Why do we need phishing training in 2023?
Lately I have seen this topic floating around Twitter and Linkedin, and almost every time I disagree with what I’m reading. The popular opinion right now – at least within my sphere of technical security professionals – is that phishing training is not (any longer?) needed and we should get rid of it.
The reasoning seems to be one or more of the following:
- Phishing training is only there to shame users, not to actually help
- We should have technical controls to prevent all steps of this
- The internet is meant to be clicked on, let users click and open all attachments!
- Phishing training is lame, tech is awesome
IT-Security should be deployed in depth
Personally I have never really understood this whole black and white perspective, even less so when it comes to security. I strongly believe that a layered approach (“defense in depth”, “layered security approach”, “the onion approach”) is the way forward instead of simply relying on a single point of defense.
Perhaps that security aware user who didn’t open the attachment is what stops your organization from initial (or complete) compromise.
It’s very easy to simply say “we should just have technical controls which catches all emails with malicous intent, blocks the urls, and MFA to stop unwanted logins”. And well yes in an ideal world that would have been nice scenario, unfortunately that’s now what the real world looks like. Some malicious emails will make it through the filtering, some users will click on that phishing link, some users will enter their credentials, and some users will approve the MFA prompt from an attacker.
Let’s have technical controls in place to try and mitigare as much as we possibly can, but for those last percentages that are missed. Perhaps that security aware user who didn’t open the attachment is what stops your organization from initial (or complete) compromise.
The whole reasoning of “Some users will still fall for phishing emails even after phishing training, therefore we don’t need phishing training” makes no sense.
Let’s play with the idea that you have this 100% perfect email filtering setup which literally stops all malicious emails and you wholeheartedly rely on this. Then your user signs in to their their personal gmail/hotmail/other random email service which doesn’t have that 100% perfect security that you relied on and now all that is bypassed. Or vice versa, you rely too heavily on your EDR and on-prem/vpn solutions, which works great until your user signs in to your work O365/gmail from their home computer which has none of that.
The whole reasoning of “Some users will still fall for phishing emails even after phishing training, therefore we don’t need phishing training” makes no sense. It’s like saying that beacuse some malware might evade an EDR so therefore we don’t need an EDR, or that a penetration test will not find 100% of the vulnerabilities therefore we shouldn’t get one. It’s not about getting a perfect result from a single item, but having enough layers of security that it should get caught somewhere down the layers, that the success rate of an attack decreases for every layer it goes through. At the very least it should slow the attacker down to buy the blue team more time.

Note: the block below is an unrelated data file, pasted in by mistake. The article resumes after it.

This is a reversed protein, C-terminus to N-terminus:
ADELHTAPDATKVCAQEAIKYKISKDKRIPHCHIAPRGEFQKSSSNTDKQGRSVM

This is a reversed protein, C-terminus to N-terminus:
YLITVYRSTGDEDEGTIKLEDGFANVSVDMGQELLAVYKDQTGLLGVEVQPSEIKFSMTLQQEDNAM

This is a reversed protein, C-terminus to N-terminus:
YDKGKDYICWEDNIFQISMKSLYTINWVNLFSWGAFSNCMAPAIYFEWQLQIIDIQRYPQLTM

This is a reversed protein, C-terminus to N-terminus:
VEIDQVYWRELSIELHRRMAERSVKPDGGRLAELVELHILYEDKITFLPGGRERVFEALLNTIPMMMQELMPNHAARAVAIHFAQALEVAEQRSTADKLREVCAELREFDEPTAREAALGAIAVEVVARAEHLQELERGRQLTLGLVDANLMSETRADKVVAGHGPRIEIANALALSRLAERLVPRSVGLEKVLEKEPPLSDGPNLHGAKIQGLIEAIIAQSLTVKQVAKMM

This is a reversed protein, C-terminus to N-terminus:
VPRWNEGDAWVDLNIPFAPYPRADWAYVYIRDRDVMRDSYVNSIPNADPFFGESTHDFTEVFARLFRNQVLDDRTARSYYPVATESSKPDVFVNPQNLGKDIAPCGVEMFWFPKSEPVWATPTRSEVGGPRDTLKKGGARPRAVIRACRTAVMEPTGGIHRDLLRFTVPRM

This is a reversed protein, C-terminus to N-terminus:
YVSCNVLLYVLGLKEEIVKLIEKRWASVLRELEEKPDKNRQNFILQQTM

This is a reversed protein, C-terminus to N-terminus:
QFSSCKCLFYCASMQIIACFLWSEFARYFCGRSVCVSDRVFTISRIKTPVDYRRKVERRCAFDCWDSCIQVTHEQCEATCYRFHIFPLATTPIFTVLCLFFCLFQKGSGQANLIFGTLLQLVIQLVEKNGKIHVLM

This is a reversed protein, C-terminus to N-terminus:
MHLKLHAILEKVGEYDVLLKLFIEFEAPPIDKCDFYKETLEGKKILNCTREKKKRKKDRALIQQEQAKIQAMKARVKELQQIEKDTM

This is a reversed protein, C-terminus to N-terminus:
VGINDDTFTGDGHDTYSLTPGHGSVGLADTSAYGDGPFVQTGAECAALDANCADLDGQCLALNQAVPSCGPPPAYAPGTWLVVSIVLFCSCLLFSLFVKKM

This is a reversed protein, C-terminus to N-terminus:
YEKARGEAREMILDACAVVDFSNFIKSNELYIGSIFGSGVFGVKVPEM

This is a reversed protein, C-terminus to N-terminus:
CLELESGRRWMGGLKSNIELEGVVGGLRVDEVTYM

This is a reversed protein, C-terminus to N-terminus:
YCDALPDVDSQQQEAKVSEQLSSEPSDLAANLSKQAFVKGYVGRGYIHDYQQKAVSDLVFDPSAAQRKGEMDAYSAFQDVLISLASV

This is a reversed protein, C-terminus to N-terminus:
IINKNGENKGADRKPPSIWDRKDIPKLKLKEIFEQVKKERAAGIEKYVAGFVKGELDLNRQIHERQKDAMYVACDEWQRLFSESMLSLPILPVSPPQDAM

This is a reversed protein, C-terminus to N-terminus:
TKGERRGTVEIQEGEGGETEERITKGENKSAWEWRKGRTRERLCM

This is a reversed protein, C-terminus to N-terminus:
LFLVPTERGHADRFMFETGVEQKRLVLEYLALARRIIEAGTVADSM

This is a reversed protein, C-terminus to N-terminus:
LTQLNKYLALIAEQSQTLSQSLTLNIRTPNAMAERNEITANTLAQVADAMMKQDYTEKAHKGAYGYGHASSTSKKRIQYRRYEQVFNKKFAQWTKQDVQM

I don’t buy the “Internet is made to be clicked on, let users click and open attachments!”
Well cars usually have quite a big engine and are made to go way faster than the speed limit allows. That doesn’t mean you can – or should – drive recklessly and fast just because they were made for it. You also need to attend some education first, to know what you can and cannot do, you learn about speed limits, you learn to brake effectively and so on. My point is, just because you can do something doesn’t mean you should. Did you learn nothing from Jurassic Park?!
Phishing Training might come with added benefits
Another added benefit of this is that it raises the security awareness amongst your users. It might be applied when your user receives a phishing email on their personal email, opened on the home device of some sort. Maybe they will be approached physically but someone and thanks to their security training they spot this as something unusual and might not fall for it. If we can raise security awareness not only in the more technical departments but also in HR, Finance, Maintenance, the reception etc, then we’ve come a really long way.
No, let’s continue having phishing training as a way of improving our security. Just make sure you choose a good vendor and that your intent is to educate and help your users and not to play the blame game. Communication is key